While election officials are predicting higher voter turnout for the midterm election, the push to get voters to the polls sometimes goes beyond district lines.
Especially, when it comes to Nebraska's 2nd Congressional District, which many view as a swing district.
"There's a lot of focus from national groups and people who are on either side interested in flipping that seat or maintaining that seat because the balance of power is on the line," said Rod Edwards, a Republican consultant.
Wahoo native Carlie Jonas isn't as concerned about her congressional race as she is with District 2, where Republican incumbent Don Bacon faces Democratic challenger Kara Eastman.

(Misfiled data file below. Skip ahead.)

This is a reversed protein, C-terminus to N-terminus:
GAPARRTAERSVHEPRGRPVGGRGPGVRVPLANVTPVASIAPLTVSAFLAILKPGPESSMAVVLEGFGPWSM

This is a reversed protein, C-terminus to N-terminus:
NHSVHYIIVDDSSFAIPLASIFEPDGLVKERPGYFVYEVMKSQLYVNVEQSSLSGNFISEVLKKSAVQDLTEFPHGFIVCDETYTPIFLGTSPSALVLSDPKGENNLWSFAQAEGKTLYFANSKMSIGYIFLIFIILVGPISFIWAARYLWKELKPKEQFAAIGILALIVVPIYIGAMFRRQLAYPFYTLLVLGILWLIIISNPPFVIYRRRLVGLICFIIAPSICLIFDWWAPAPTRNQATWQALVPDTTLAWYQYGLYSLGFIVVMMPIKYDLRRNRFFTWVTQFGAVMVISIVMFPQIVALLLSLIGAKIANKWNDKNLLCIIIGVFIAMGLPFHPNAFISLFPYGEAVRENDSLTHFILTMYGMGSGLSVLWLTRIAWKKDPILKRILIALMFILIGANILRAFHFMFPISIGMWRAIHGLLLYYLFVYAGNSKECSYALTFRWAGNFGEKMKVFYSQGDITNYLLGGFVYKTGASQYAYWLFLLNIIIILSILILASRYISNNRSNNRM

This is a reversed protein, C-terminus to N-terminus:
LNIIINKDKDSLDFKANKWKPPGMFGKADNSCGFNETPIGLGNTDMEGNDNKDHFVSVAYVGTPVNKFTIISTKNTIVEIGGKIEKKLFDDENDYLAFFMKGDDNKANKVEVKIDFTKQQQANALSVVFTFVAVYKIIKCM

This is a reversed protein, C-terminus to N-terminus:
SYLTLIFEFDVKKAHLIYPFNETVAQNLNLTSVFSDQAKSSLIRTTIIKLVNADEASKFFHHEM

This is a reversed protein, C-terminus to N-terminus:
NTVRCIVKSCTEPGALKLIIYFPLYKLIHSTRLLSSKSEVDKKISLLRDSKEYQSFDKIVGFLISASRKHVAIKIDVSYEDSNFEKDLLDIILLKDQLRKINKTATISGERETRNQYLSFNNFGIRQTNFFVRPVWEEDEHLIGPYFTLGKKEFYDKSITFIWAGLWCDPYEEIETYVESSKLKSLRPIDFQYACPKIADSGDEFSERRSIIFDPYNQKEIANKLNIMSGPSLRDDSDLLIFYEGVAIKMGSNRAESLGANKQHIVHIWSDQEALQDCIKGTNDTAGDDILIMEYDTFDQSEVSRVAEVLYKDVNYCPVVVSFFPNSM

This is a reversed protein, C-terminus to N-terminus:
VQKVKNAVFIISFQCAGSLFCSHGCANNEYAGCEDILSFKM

She works for the grassroots-organization Progressive Turnout Project. The group's mission is to get Democrats to the polls.
Jonas commutes several times a week for 40 minutes in hopes of a blue wave, she says.
"This is the district where there's the best opportunity or the best chance for a Democrat to become elected," Jonas said.
Getting out the vote is nothing new, but the influx of text messages and phone calls from numbers outside the area is growing increasingly visible.
Both parties are targeting specific areas to mobilize voters.
"Organizations and groups from outside the Omaha metro area are also interested and that's why you're getting text messages or phone calls from out-of-state numbers," Edwards said.
At Progressive Turnout Project, which set up an Omaha location over the summer, sometimes staff concentrate on races outside of Nebraska after completing their local outreach for the day.
What remains to be seen is whether local or outsourced mobilization will lead to an unprecedented turnout as predicted.